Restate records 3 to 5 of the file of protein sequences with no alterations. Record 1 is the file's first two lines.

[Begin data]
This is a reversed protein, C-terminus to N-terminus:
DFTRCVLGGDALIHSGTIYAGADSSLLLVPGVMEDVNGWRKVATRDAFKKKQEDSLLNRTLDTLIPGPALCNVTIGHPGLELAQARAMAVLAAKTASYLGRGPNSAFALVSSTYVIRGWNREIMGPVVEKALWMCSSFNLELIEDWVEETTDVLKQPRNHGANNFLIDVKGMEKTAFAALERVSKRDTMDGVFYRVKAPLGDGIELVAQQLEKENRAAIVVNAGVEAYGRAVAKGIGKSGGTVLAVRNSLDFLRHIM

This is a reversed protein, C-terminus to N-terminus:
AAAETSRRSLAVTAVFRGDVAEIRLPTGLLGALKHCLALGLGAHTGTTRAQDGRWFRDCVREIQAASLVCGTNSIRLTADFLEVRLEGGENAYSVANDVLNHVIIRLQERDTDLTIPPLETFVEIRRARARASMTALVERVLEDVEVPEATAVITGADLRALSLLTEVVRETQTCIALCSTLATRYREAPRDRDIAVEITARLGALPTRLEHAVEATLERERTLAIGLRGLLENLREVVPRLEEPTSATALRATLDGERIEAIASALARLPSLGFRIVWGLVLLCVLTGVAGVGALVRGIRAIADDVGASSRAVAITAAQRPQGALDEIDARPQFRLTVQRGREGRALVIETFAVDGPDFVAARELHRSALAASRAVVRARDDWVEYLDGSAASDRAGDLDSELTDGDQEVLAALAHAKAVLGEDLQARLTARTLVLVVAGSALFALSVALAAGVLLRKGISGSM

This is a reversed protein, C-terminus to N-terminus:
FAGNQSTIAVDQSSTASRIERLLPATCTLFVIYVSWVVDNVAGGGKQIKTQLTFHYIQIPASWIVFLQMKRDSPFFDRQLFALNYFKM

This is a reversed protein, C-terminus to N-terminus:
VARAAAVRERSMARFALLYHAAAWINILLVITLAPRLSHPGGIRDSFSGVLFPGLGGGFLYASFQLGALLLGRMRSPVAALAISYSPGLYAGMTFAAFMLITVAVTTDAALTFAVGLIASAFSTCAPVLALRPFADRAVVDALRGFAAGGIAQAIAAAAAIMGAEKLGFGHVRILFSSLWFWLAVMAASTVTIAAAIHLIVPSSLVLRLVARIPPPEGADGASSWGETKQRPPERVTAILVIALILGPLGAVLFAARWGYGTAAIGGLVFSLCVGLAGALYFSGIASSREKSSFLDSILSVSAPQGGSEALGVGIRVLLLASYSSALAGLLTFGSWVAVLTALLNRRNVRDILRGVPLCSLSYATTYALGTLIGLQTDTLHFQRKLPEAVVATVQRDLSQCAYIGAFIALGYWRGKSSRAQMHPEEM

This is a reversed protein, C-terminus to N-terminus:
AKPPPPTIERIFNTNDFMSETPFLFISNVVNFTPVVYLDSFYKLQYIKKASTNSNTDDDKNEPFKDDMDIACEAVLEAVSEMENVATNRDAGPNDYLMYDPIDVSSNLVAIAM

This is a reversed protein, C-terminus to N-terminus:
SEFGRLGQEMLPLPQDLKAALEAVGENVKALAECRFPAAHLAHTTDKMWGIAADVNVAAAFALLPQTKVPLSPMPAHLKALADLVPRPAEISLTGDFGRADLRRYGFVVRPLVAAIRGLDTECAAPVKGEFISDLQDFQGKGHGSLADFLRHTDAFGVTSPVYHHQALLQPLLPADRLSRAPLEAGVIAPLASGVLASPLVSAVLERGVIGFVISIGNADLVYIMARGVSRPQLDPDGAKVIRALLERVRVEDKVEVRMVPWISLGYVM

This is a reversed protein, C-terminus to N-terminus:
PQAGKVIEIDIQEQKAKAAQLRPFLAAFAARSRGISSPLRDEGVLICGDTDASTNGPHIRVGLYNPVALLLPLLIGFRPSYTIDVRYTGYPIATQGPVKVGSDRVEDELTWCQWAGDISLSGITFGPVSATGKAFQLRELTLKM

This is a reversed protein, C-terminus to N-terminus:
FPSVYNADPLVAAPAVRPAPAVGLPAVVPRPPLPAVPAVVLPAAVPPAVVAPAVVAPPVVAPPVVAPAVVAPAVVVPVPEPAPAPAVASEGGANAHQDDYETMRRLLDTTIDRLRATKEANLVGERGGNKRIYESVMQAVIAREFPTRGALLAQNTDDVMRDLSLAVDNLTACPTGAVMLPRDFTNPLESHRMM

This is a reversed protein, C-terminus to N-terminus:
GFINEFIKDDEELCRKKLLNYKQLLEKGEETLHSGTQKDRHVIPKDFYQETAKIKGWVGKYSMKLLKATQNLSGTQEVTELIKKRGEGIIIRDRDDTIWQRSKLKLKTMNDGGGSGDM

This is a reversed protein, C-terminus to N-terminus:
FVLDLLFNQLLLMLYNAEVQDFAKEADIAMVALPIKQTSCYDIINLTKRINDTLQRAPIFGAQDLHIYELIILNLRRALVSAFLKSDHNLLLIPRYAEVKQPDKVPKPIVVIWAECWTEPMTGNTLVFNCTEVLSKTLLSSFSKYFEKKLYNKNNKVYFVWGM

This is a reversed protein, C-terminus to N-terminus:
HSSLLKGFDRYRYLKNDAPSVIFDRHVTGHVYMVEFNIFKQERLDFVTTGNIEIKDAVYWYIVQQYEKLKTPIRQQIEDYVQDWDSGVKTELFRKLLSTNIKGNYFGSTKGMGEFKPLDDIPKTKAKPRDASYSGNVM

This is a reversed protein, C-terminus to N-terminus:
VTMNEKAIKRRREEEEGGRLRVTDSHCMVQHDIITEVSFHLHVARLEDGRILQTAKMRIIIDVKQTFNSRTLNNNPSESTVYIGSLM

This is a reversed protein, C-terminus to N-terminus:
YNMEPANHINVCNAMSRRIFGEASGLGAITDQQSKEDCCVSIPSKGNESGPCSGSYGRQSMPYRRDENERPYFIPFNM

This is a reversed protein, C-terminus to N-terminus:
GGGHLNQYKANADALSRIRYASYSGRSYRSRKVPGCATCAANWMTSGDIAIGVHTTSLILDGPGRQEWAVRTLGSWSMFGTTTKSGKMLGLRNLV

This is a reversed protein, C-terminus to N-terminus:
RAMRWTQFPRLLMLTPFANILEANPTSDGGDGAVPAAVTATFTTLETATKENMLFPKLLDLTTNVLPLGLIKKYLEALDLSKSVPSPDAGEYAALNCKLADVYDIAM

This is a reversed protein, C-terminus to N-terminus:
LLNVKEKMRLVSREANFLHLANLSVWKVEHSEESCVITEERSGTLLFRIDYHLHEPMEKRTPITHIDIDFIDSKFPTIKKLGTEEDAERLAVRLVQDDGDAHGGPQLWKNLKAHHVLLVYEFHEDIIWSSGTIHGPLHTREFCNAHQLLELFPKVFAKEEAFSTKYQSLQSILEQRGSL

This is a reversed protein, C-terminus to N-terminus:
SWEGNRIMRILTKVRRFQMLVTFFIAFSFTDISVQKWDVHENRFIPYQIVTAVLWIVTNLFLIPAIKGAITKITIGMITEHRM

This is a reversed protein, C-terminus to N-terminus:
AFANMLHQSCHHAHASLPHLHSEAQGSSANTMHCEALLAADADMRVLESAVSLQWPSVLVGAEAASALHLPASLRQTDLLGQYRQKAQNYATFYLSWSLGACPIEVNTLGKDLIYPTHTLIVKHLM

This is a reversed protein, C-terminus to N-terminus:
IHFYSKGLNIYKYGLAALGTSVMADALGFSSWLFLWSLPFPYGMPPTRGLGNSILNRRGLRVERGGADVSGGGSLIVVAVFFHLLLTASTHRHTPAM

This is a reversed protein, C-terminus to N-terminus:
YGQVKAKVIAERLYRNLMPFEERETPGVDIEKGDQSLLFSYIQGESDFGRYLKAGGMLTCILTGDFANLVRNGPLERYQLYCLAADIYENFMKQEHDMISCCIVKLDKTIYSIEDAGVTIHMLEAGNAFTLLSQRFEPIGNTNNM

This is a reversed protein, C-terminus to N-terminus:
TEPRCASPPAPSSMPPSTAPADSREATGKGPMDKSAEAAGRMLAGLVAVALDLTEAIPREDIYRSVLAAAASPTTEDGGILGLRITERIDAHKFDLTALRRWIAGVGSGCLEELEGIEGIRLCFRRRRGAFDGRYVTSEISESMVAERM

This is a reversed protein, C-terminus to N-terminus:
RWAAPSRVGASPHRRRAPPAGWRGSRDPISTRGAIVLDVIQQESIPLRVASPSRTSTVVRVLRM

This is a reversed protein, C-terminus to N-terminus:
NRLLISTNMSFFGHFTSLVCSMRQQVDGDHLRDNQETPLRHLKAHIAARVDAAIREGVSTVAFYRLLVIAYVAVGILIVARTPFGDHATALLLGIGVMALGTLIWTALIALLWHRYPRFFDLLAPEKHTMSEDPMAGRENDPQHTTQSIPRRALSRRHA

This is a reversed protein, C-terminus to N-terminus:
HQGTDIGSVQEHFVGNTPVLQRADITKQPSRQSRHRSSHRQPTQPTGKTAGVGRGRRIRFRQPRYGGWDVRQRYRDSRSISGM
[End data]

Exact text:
This is a reversed protein, C-terminus to N-terminus:
FAGNQSTIAVDQSSTASRIERLLPATCTLFVIYVSWVVDNVAGGGKQIKTQLTFHYIQIPASWIVFLQMKRDSPFFDRQLFALNYFKM

This is a reversed protein, C-terminus to N-terminus:
VARAAAVRERSMARFALLYHAAAWINILLVITLAPRLSHPGGIRDSFSGVLFPGLGGGFLYASFQLGALLLGRMRSPVAALAISYSPGLYAGMTFAAFMLITVAVTTDAALTFAVGLIASAFSTCAPVLALRPFADRAVVDALRGFAAGGIAQAIAAAAAIMGAEKLGFGHVRILFSSLWFWLAVMAASTVTIAAAIHLIVPSSLVLRLVARIPPPEGADGASSWGETKQRPPERVTAILVIALILGPLGAVLFAARWGYGTAAIGGLVFSLCVGLAGALYFSGIASSREKSSFLDSILSVSAPQGGSEALGVGIRVLLLASYSSALAGLLTFGSWVAVLTALLNRRNVRDILRGVPLCSLSYATTYALGTLIGLQTDTLHFQRKLPEAVVATVQRDLSQCAYIGAFIALGYWRGKSSRAQMHPEEM

This is a reversed protein, C-terminus to N-terminus:
AKPPPPTIERIFNTNDFMSETPFLFISNVVNFTPVVYLDSFYKLQYIKKASTNSNTDDDKNEPFKDDMDIACEAVLEAVSEMENVATNRDAGPNDYLMYDPIDVSSNLVAIAM